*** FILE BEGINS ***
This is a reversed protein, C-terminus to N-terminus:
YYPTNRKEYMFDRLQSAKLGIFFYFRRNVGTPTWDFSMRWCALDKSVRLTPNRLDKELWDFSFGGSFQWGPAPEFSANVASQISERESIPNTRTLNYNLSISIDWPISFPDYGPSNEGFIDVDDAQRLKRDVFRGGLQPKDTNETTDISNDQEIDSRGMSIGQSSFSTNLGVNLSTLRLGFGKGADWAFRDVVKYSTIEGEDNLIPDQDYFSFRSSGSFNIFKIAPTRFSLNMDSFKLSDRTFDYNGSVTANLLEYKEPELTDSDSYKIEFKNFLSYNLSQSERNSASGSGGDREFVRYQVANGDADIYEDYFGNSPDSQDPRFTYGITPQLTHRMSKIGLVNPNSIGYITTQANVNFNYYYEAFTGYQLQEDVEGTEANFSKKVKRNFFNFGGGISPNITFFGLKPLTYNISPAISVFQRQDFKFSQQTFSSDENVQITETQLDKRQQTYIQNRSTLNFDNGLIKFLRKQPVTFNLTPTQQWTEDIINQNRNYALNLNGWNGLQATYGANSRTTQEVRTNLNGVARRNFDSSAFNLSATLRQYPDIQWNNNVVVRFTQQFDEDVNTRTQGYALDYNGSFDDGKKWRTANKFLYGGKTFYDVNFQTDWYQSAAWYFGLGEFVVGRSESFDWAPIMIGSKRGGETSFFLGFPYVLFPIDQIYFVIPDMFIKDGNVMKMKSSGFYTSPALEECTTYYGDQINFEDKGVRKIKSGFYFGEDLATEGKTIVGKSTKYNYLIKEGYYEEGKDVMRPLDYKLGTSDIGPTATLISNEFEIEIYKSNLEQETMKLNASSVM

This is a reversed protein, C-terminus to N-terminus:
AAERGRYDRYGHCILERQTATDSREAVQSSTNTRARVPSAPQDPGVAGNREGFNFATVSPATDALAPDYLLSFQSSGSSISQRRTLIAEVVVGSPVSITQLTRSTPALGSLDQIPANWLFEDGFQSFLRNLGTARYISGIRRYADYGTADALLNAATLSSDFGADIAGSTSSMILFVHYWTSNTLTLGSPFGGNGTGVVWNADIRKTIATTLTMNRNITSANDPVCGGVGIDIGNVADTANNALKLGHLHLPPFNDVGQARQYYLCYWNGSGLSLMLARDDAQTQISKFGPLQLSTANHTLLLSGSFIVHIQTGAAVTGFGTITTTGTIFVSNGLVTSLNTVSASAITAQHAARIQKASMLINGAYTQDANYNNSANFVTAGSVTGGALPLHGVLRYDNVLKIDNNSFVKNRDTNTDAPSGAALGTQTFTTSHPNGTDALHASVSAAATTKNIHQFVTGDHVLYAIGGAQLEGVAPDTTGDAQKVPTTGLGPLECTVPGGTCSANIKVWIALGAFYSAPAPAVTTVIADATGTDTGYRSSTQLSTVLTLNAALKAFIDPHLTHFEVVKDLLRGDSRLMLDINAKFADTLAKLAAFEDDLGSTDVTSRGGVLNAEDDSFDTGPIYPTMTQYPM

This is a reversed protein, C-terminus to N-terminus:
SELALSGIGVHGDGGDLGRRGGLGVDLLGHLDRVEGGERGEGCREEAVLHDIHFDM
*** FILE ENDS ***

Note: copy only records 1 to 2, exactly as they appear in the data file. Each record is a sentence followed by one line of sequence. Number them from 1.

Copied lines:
This is a reversed protein, C-terminus to N-terminus:
YYPTNRKEYMFDRLQSAKLGIFFYFRRNVGTPTWDFSMRWCALDKSVRLTPNRLDKELWDFSFGGSFQWGPAPEFSANVASQISERESIPNTRTLNYNLSISIDWPISFPDYGPSNEGFIDVDDAQRLKRDVFRGGLQPKDTNETTDISNDQEIDSRGMSIGQSSFSTNLGVNLSTLRLGFGKGADWAFRDVVKYSTIEGEDNLIPDQDYFSFRSSGSFNIFKIAPTRFSLNMDSFKLSDRTFDYNGSVTANLLEYKEPELTDSDSYKIEFKNFLSYNLSQSERNSASGSGGDREFVRYQVANGDADIYEDYFGNSPDSQDPRFTYGITPQLTHRMSKIGLVNPNSIGYITTQANVNFNYYYEAFTGYQLQEDVEGTEANFSKKVKRNFFNFGGGISPNITFFGLKPLTYNISPAISVFQRQDFKFSQQTFSSDENVQITETQLDKRQQTYIQNRSTLNFDNGLIKFLRKQPVTFNLTPTQQWTEDIINQNRNYALNLNGWNGLQATYGANSRTTQEVRTNLNGVARRNFDSSAFNLSATLRQYPDIQWNNNVVVRFTQQFDEDVNTRTQGYALDYNGSFDDGKKWRTANKFLYGGKTFYDVNFQTDWYQSAAWYFGLGEFVVGRSESFDWAPIMIGSKRGGETSFFLGFPYVLFPIDQIYFVIPDMFIKDGNVMKMKSSGFYTSPALEECTTYYGDQINFEDKGVRKIKSGFYFGEDLATEGKTIVGKSTKYNYLIKEGYYEEGKDVMRPLDYKLGTSDIGPTATLISNEFEIEIYKSNLEQETMKLNASSVM

This is a reversed protein, C-terminus to N-terminus:
AAERGRYDRYGHCILERQTATDSREAVQSSTNTRARVPSAPQDPGVAGNREGFNFATVSPATDALAPDYLLSFQSSGSSISQRRTLIAEVVVGSPVSITQLTRSTPALGSLDQIPANWLFEDGFQSFLRNLGTARYISGIRRYADYGTADALLNAATLSSDFGADIAGSTSSMILFVHYWTSNTLTLGSPFGGNGTGVVWNADIRKTIATTLTMNRNITSANDPVCGGVGIDIGNVADTANNALKLGHLHLPPFNDVGQARQYYLCYWNGSGLSLMLARDDAQTQISKFGPLQLSTANHTLLLSGSFIVHIQTGAAVTGFGTITTTGTIFVSNGLVTSLNTVSASAITAQHAARIQKASMLINGAYTQDANYNNSANFVTAGSVTGGALPLHGVLRYDNVLKIDNNSFVKNRDTNTDAPSGAALGTQTFTTSHPNGTDALHASVSAAATTKNIHQFVTGDHVLYAIGGAQLEGVAPDTTGDAQKVPTTGLGPLECTVPGGTCSANIKVWIALGAFYSAPAPAVTTVIADATGTDTGYRSSTQLSTVLTLNAALKAFIDPHLTHFEVVKDLLRGDSRLMLDINAKFADTLAKLAAFEDDLGSTDVTSRGGVLNAEDDSFDTGPIYPTMTQYPM